9.3 Thursday


Seating Chart



Geometric Sans

Begin working on a geometric sans in Glyphr. By next Tuesday, create an /h/, /o/, and /p/.

Here’s a short overview of those characters (and more) from Karen Cheng’s Designing Type.

Helvetica Now

Monotype’s redesign of Helvetica.

Styles in Word

How to apply styles in Word. Both MacOS and Windows versions have a styles and where you can apply a style to text. Select the text you want to style and click the name of the style in the styles pane.

How to change styles in Word. Versions differ slightly. For the Mac version (as far as I can tell), you have to show the vertical style pane (not the horizontal one).

After you’ve changed a piece of text so it has a new style (font size, font, etc.), either right-click the name of the style (Windows) or control-click the name of the style (Mac) and choose Update Style to Match Text.

You can save your file as a template (including other things you’ve modified, such as a memo header or personal letterhead), so you can use the same stylesheet.

Fonts on Computers

As you’re probably aware, for most text-based documents (including Web pages, Word files, Illustrator documents), most of the fonts you see on the screen aren’t part of the document. The document just has an internal reference that says, “Display this text in Font X if possible” to the application. If the font exists (and it’s where the application thinks it’s supposed to be), then the text displays in the correct font. If it can’t find the font, then it displays in some other font–possibly very different than the one intended.

One workaround for this is to know what fonts are common to the operating systems your readers or users will be using, and stick with those. Here’s a list of default fonts for MacOS and Windows that have MS Office installed (including which fonts are common to both).

Web pages are a special case because HTML and CSS can include “font stacks” that allow web designers to specify a number of possible fonts to display text in. The browser looks for the first font in the stack and if it finds it, it’ll display the text in that font. If not, it keeps going down the list until either it finds one or it fails.

Font Pairing in Your Personal Template

Go back to the document that has your updated styles and, while referring to the list of fonts, come up with a serif font (for headings) and a sans serif font (for headings) to use for your personal stylesheet and template.

Before you update your template to include the new fonts, copy the text below into a blank page in Word:

Lorem Ipsum Dolor Sit Amet

Morbi vehicula id tellus quis volutpat. Nullam mattis enim at augue mollis semper. Nulla eleifend dolor eu nulla aliquam, a gravida mi malesuada. Integer molestie tellus libero, id lacinia lectus tristique nec. Nulla eu leo elit. Praesent id tellus et erat bibendum porta a sed urna. Sed molestie dolor vitae pellentesque volutpat. Vivamus pulvinar leo ac risus vehicula, sed congue tortor varius.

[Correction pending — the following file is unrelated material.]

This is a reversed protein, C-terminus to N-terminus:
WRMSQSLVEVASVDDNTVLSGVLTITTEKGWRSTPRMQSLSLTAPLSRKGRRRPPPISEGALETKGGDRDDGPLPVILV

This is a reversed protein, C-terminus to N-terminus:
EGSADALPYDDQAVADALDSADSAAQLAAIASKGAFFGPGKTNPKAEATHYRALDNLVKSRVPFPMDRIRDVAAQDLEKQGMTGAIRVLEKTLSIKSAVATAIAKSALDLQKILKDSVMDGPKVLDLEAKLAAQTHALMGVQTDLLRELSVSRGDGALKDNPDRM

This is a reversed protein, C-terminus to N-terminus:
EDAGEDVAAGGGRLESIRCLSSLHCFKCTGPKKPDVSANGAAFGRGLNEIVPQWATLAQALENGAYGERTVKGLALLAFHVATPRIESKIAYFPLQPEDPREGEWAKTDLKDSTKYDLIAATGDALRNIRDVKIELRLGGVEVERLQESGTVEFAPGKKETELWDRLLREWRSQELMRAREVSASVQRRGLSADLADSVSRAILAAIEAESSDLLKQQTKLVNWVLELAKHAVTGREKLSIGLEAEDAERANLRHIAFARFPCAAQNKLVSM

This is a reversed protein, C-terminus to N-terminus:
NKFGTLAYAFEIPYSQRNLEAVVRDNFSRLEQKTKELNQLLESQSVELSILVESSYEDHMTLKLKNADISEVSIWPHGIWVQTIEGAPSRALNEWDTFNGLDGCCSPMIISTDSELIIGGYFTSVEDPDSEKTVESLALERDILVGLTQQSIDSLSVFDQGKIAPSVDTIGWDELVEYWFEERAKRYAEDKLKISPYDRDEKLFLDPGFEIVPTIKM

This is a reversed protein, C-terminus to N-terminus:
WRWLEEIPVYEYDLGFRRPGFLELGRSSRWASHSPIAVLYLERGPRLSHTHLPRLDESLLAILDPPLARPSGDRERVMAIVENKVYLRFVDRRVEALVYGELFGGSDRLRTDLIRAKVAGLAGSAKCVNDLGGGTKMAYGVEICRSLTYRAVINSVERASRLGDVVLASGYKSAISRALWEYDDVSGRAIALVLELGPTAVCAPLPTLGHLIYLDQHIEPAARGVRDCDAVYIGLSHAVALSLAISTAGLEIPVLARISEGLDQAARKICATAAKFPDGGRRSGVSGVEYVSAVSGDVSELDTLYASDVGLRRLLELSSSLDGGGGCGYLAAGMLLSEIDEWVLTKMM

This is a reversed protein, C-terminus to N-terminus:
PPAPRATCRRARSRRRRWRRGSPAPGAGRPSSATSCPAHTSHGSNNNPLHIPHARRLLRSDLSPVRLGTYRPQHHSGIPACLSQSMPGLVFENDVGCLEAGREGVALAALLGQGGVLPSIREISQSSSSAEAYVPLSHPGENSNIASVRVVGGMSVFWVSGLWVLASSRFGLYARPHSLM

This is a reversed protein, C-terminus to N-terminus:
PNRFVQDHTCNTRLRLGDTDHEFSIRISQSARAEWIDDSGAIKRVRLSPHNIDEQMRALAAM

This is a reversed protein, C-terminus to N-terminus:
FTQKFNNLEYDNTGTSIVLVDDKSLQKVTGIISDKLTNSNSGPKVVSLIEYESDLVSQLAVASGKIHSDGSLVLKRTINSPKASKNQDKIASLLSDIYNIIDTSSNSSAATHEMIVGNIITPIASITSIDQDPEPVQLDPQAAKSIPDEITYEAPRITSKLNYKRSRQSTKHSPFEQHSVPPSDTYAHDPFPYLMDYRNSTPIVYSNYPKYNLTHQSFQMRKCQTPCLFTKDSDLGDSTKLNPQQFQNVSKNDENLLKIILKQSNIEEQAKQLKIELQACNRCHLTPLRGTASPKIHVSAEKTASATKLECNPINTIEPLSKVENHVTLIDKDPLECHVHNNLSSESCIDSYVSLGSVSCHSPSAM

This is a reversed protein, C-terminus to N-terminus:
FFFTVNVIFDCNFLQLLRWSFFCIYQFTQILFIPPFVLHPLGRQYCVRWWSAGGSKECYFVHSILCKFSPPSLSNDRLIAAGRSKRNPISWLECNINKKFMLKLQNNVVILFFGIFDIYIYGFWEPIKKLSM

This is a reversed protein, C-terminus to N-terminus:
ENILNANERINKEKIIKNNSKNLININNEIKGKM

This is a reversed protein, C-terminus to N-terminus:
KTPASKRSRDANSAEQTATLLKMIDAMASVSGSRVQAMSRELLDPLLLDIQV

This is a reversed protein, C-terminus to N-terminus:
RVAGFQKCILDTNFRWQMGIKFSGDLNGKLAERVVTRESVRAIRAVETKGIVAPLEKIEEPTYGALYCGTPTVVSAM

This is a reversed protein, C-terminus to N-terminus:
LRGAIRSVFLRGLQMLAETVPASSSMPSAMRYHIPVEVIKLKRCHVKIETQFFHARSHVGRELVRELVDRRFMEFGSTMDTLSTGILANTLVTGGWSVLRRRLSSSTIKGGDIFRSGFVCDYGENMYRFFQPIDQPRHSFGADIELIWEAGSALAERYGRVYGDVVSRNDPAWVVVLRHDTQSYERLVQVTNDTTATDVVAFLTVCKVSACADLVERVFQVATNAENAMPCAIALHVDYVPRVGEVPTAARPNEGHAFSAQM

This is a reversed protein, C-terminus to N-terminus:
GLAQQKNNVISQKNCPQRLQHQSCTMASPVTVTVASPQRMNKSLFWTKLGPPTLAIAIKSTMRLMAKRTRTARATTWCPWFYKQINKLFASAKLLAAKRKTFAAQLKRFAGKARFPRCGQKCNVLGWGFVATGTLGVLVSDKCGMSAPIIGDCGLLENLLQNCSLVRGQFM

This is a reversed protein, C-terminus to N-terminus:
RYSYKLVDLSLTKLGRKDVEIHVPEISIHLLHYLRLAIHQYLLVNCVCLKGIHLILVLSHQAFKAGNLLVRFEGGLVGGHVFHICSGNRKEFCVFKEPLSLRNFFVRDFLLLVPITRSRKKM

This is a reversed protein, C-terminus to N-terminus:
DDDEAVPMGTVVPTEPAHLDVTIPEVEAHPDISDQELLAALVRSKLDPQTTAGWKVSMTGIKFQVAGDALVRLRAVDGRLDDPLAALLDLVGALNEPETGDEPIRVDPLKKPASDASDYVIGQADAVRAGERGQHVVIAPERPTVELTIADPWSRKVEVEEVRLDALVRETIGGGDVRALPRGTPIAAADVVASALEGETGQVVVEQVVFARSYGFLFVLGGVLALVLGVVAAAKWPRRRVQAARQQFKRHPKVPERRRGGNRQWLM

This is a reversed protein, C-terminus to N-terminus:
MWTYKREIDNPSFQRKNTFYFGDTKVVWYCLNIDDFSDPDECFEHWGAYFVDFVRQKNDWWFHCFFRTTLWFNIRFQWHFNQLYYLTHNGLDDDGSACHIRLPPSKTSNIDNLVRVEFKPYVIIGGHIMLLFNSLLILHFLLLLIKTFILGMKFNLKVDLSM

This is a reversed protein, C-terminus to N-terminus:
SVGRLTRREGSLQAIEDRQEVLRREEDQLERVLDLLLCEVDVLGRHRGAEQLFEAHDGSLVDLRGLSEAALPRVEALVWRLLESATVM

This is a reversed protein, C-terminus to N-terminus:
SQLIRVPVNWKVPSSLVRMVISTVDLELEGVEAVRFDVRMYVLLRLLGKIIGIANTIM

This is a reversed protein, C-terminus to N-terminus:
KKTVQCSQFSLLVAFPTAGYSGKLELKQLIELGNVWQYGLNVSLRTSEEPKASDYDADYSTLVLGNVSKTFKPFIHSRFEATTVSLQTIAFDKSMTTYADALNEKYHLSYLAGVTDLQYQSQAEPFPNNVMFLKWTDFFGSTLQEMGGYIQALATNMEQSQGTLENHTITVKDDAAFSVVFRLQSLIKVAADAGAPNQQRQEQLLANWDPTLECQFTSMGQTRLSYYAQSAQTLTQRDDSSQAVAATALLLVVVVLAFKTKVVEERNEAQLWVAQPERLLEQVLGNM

Format the first line in your sans serif bold text at 12 point. Format the paragraph that follows it as your serif 12 point roman.

Copy both of them and paste it below the first two, select the new copy and increase the point size to 24 point.

Baseline Grids in Word

We normally do this assignment in InDesign, but it might be more useful for you to learn how to do this in Word. (If you want the InDesign version, email me and I’ll send you a copy of the directions.)

Baseline grids are a way to give a page a consistent vertical rhythm by picking a lowest-common denominator (say, 6 points) and making every baseline fall on some multiple of 6: 6, 12, 18, 24, etc.

Six is probably too big a jump because while 12 would work for body text, we really only have one or two other options for most text-heavy documents. So we can do ours with 3: 3, 6, 9, 12, 15, 18. Dropping 3 and 6 because they’re probably too small, we still have 9, 12, 15, and 18.

One thing to remember is that you have to account for the space before and after headings and paragraphs.

In paragraph styles, experiment with different combinations.

Extended Glyphs

There are many more glyphs than will fit on a standard keyboard. Good designers know how to find them. The method for entering them differ on different operating systems. Mac users can enter them with different key combinations (option+8 = bullet; option+6 = pilcrow) while Windows users can use the keypad to type in the Unicode number.

Here’s a useful resource.

For Tuesday

In Google Docs, figure out how to insert the follow glyphs into the file:


em dash

/e/ with accent grave (é)

Then write a short description of how you inserted the characters. (Note: You have to either figure out the key commands or find a tool in your OS. You can obviously just find an example of each on the web and copy/paste it, but that’s not efficient.)

Name the document “2020.09.08 Extended Glyphs YourLastName”.

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